While roadmaps are visual artifacts, it’s helpful to think of them as much more than that. Roadmaps are part of a narrative that describes what the world looks like now—the problems and pain points—and what it will look like once you’ve solved them.

“It creates an aspirational feeling that makes it easier for other people to buy in,” says Mike. 

Don’t: Have too many versions of your roadmap floating around.

“While well-intentioned, an internal and external roadmap just gets messy.” Alicia Dixon, Principal PM at Walmart

Some product teams create internal and external versions of their roadmaps. On the one hand, this makes sense: Different audiences need different levels of detail in their roadmap. But this can also create confusion. What happens if a customer accidentally gets access to an “internal” version of your roadmap?

“When you have multiple roadmaps floating around, you kind of have to expect that they might get out there to the audience they weren’t intended for. You can avoid this by maintaining one roadmap and assuming everybody will end up seeing it, including customers,” says Mike. 

Don’t: Put specific dates on your roadmap.

“Don’t put dates on a roadmap as dates give the impression that things are set in stone, and product roadmaps are almost never set in stone.” Danie Karaplis, Product Leader and Speaker

Rather than committing to specific dates on your roadmap, Mike recommends sharing broader timeframes like “now/next/later” or “summer season.” This provides some buffer and accounts for a lot of the unpredictability related to market forces, investors, competition, etc. “Unless you’re at that very end stage, a roadmap should be a fluid, living document,” says Mike.

Don’t: Expect all stakeholders to receive the roadmap the same way.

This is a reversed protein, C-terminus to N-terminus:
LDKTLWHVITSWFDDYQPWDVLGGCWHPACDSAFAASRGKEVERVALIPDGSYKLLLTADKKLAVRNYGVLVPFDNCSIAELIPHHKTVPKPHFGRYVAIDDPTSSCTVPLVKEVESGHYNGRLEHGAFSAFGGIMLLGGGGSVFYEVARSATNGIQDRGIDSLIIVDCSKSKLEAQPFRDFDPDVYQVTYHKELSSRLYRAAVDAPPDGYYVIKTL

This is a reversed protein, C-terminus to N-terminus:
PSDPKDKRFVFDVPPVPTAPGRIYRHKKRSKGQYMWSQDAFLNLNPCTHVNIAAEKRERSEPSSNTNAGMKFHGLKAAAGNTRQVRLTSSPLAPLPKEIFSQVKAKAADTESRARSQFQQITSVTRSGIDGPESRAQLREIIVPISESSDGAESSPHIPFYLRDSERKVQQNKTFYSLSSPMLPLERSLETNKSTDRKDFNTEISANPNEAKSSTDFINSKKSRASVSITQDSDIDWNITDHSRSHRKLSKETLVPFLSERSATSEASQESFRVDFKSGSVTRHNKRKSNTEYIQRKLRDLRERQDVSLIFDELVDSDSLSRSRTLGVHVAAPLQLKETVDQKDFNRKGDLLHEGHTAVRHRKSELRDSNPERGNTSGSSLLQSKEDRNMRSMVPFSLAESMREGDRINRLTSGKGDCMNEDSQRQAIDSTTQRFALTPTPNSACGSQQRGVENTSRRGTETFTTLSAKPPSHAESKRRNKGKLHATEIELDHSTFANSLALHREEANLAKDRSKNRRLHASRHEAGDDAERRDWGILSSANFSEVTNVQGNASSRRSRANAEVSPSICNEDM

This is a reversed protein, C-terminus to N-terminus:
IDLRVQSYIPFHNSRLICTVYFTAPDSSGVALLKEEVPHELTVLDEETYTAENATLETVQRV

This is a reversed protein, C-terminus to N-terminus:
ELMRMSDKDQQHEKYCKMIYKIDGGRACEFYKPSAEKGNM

“Don’t expect all stakeholders (internal and external) to digest the roadmap the same way as each has different motivations.” Ben Foster, Former CPO of Whoop

Everyone brings their own perspective and priorities into their interactions with a roadmap. Customers care about which of their problems are being solved. Engineers are looking for granular detail of exactly what they’re expected to build when. Executives are looking for the impact you intend to have on the business.

“We should be mindful of the motivations and needs of different stakeholders and how to communicate in a way that meets their needs,” says Mike. Read more about how to present your roadmap to different audiences here.

Don’t: Treat your roadmap like a to-do list.

“A roadmap is not a list of things to do and not a release plan. So don’t treat it as such!” Andrea Saez, Senior Product Manager at Trint

As we’ve covered in some of the previous points, roadmaps have the power to rally your team around a shared goal. But that only works when you consider them as strategic documents rather than to-do lists. Consider how you can share the problems you’re going to solve and provide some indication of how you plan to solve them.

Mike reminds us, “If we need to solve the problems in a different way, that’s okay. The features are more likely to change. The problems we’re solving? Not so much.” 

Ready to take the next step in your product roadmap adventure? Check out our complete guide to roadmap mistakes and pro tips here.